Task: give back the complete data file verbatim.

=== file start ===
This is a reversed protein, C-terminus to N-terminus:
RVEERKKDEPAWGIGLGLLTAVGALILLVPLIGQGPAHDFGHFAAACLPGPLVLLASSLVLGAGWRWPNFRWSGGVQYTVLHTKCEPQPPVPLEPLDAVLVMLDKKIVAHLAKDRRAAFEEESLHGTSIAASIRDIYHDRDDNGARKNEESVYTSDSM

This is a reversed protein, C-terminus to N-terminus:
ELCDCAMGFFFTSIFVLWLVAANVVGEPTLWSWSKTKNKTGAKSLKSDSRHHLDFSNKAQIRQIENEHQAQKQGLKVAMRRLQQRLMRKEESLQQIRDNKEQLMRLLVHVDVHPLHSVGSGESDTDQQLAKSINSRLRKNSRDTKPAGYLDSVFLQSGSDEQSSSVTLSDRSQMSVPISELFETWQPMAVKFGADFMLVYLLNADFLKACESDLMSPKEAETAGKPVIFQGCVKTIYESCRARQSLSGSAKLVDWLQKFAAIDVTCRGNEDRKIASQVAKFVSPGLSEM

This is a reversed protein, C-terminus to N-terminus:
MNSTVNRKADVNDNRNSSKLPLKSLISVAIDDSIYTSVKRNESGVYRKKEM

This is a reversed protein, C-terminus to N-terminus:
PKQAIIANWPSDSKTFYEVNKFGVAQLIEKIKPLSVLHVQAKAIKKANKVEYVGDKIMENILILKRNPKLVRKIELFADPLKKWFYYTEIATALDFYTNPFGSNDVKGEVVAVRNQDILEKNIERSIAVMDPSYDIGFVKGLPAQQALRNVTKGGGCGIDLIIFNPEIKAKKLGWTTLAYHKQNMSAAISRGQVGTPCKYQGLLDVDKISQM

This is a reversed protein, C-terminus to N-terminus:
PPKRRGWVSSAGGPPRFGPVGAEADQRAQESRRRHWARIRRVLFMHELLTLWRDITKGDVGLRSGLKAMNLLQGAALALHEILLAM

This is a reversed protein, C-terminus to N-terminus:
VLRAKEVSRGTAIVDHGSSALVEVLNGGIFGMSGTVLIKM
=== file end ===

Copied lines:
This is a reversed protein, C-terminus to N-terminus:
RVEERKKDEPAWGIGLGLLTAVGALILLVPLIGQGPAHDFGHFAAACLPGPLVLLASSLVLGAGWRWPNFRWSGGVQYTVLHTKCEPQPPVPLEPLDAVLVMLDKKIVAHLAKDRRAAFEEESLHGTSIAASIRDIYHDRDDNGARKNEESVYTSDSM

This is a reversed protein, C-terminus to N-terminus:
ELCDCAMGFFFTSIFVLWLVAANVVGEPTLWSWSKTKNKTGAKSLKSDSRHHLDFSNKAQIRQIENEHQAQKQGLKVAMRRLQQRLMRKEESLQQIRDNKEQLMRLLVHVDVHPLHSVGSGESDTDQQLAKSINSRLRKNSRDTKPAGYLDSVFLQSGSDEQSSSVTLSDRSQMSVPISELFETWQPMAVKFGADFMLVYLLNADFLKACESDLMSPKEAETAGKPVIFQGCVKTIYESCRARQSLSGSAKLVDWLQKFAAIDVTCRGNEDRKIASQVAKFVSPGLSEM

This is a reversed protein, C-terminus to N-terminus:
MNSTVNRKADVNDNRNSSKLPLKSLISVAIDDSIYTSVKRNESGVYRKKEM

This is a reversed protein, C-terminus to N-terminus:
PKQAIIANWPSDSKTFYEVNKFGVAQLIEKIKPLSVLHVQAKAIKKANKVEYVGDKIMENILILKRNPKLVRKIELFADPLKKWFYYTEIATALDFYTNPFGSNDVKGEVVAVRNQDILEKNIERSIAVMDPSYDIGFVKGLPAQQALRNVTKGGGCGIDLIIFNPEIKAKKLGWTTLAYHKQNMSAAISRGQVGTPCKYQGLLDVDKISQM

This is a reversed protein, C-terminus to N-terminus:
PPKRRGWVSSAGGPPRFGPVGAEADQRAQESRRRHWARIRRVLFMHELLTLWRDITKGDVGLRSGLKAMNLLQGAALALHEILLAM

This is a reversed protein, C-terminus to N-terminus:
VLRAKEVSRGTAIVDHGSSALVEVLNGGIFGMSGTVLIKM